The Love Factor

Photo by Ann H on

Back last week when picking up on the Jonathan Fletcher report, I noted that one of the central issues raised was a sense of fear among those who had been most affected by the abuse which affected their ability to come forward.

I concluded my article on “fear” with these words

If perfect love drives out fear, then we need to come back to that. It is not just a question of ticking boxes to say “people are not afraid.” We need to go a step further so that we can say with confidence that people in our churches know that they are loved.

It has struck me forcibly that we cannot simply hope to see good come out of this horrific affair if we simply look at negative controls. We need to look at the things said and done that ought not to have been said and done but we also need to look at the things we should have said and done but have not.

It is perhaps worth asking as conservative evangelicals which words people associate with our constituency and which they don’t.  Now this is not based on any scientific study but I’m going to hazard a guess that the following words would feature heavily when describing conservative evangelicalism:

Word, Biblical, sound, solid, logic, reason, The Son, atonement, mind, intellect, analytical, apologetics, thoughtful, thinking strategic, evangelistic, energy, sharp.

And I suspect that the following words are much less likely to be associated with us.

Love, joy, warmth, The Holy Spirit, kindness, justice, listening, prayerful, empathy, feeling, intuition

Now, it’s worth saying that just because some words are more immediately associated with us stereotypically as a group that those things would be true of us each individually or that those words less associated with us are absent. Of course, it’s possible that people simply don’t see those things they don’t associate with us but in fact they are present.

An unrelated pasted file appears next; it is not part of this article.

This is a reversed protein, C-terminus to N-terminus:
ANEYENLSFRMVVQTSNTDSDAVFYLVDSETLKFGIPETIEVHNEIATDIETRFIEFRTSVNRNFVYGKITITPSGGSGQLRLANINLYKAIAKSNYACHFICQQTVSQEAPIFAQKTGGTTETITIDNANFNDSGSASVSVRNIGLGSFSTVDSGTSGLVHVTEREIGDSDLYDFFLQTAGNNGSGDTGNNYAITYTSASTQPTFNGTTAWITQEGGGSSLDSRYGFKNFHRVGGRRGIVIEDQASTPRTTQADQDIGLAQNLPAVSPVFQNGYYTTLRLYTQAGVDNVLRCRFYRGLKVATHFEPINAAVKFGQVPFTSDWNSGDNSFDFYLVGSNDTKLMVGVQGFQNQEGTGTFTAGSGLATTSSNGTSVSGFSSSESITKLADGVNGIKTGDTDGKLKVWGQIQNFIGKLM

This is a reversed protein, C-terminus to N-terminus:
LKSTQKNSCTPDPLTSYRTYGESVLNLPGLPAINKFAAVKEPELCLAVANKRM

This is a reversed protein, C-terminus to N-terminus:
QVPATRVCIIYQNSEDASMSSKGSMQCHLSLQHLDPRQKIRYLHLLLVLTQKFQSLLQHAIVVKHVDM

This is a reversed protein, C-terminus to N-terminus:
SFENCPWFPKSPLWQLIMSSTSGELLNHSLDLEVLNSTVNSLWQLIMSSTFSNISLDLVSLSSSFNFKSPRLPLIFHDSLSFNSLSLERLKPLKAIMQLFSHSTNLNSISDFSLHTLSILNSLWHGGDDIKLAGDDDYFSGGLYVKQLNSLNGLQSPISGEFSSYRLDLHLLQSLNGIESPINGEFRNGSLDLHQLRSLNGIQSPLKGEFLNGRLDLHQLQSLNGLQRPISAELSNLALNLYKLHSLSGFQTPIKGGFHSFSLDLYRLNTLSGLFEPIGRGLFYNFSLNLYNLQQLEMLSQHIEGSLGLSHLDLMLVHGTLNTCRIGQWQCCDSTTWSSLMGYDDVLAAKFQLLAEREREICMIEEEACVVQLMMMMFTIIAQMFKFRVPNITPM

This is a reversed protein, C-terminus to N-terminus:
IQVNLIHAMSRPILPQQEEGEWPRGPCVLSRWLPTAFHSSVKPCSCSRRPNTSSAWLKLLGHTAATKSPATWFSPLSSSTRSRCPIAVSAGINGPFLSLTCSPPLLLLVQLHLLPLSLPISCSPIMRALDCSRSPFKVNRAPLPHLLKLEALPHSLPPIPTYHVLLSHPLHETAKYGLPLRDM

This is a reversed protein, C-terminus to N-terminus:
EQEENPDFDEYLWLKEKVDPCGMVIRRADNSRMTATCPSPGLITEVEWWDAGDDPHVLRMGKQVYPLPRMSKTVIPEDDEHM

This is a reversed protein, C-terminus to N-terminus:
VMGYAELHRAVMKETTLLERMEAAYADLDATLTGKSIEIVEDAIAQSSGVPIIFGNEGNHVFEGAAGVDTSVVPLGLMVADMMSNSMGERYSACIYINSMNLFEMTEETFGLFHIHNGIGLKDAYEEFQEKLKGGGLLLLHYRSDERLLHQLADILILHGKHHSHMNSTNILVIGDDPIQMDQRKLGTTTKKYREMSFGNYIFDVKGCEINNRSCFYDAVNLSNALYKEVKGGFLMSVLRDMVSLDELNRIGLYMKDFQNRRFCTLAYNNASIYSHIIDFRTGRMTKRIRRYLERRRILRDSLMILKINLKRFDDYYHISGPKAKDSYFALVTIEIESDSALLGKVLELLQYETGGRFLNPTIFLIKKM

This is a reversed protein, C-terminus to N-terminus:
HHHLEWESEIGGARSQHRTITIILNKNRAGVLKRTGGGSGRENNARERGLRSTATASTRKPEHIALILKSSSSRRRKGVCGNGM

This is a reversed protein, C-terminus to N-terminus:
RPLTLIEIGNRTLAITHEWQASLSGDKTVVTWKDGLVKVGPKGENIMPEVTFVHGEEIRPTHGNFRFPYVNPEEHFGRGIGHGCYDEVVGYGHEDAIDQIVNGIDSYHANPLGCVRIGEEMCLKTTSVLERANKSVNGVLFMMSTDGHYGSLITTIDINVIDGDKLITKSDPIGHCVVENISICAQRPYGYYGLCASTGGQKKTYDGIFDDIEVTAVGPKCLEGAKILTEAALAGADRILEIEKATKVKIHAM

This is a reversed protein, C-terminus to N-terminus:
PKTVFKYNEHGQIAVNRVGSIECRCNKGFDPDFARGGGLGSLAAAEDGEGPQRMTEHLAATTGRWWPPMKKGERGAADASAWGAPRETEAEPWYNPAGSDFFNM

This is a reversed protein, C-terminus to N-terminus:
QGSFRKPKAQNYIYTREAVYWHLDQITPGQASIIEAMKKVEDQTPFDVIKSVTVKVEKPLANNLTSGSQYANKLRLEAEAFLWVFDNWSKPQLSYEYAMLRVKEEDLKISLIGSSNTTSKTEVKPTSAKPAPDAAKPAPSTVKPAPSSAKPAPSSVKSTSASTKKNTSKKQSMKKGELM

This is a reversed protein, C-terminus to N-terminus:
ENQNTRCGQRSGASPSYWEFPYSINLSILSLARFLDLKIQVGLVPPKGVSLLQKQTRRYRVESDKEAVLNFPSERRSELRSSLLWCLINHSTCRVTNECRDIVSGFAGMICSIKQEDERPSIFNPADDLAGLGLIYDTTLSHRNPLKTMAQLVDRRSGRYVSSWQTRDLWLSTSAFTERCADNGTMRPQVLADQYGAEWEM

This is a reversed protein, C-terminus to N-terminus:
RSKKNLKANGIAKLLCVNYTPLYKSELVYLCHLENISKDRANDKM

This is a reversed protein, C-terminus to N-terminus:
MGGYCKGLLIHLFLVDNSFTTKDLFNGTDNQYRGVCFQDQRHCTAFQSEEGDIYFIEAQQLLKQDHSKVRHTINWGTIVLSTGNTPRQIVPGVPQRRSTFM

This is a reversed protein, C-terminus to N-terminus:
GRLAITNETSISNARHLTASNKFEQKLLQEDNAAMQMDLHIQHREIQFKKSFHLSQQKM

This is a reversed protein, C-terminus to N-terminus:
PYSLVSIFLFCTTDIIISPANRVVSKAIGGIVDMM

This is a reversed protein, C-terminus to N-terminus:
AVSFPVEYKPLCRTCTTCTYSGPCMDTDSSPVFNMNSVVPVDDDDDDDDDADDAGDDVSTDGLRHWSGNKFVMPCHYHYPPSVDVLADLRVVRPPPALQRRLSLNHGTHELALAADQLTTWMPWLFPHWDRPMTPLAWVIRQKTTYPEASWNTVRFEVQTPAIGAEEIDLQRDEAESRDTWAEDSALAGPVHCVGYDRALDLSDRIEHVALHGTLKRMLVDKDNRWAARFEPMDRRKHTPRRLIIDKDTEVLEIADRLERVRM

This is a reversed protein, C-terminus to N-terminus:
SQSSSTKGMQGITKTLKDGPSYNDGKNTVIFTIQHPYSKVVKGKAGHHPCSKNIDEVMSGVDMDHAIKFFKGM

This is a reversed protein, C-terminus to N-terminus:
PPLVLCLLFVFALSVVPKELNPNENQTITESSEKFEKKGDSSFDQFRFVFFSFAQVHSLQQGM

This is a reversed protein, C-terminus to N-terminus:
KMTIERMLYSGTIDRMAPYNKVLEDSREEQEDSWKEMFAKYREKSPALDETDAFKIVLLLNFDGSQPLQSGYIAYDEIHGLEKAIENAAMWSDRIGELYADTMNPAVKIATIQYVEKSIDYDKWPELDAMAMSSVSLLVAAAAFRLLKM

I also want to say that the things on both lists are good and desirable.

It’s just that if people don’t associate the things on the second list so much with us then that should cause pause for thought and reflection.

I’m interested particularly in the word “love” and I want to come back to it because a couple of things strike me. The first is that I have so often heard the urgent need to qualify what we don’t mean by words like “love” and “comfort” lest anyone think us soft and soppy. 

Furthermore, something that stood out to me during the week when the latest news about investigations and reports seems to me quite telling. I’ve frequently heard people talking about John being the apostle of love and his epistle being a love letter. I’ve also heard people suggest that conservative evangelicals prefer Paul and possible Luke and that’s linked to us being more focused on logic and facts than love and feelings.

Yet, spending time each day this last few weeks in Paul’s letter to the Ephesians, what has struck me is not that we’ve missed out on love by failing to give attention to John but that we may have missed out on how much emphasis on love there is in Pauline theology.  The whole letter to the Ephesians is a love letter, it’s saturated with love.  It’s about the love God has lavished on us in choosing us, it’s about a desire for God’s people to know and experience that lavish outpoured loved, it’s about love that brings reconciliation and unity and it’s about being filled with the Holy Spirit so that we can sacrificially and humbly love one another and allow one another to love us (by mutual submission).

Now how have I missed that point in 41 years believing in Christ. How have I not got it in a letter I’ve particularly enjoyed spending time in and even wrote a dissertation on?

So, I want to repeat that point we started with. If we are going to tackle the problem of fear then we are going to need to rediscover love, joy, kindness.

Here’s a talk which picks up on that theme of love in Ephesians

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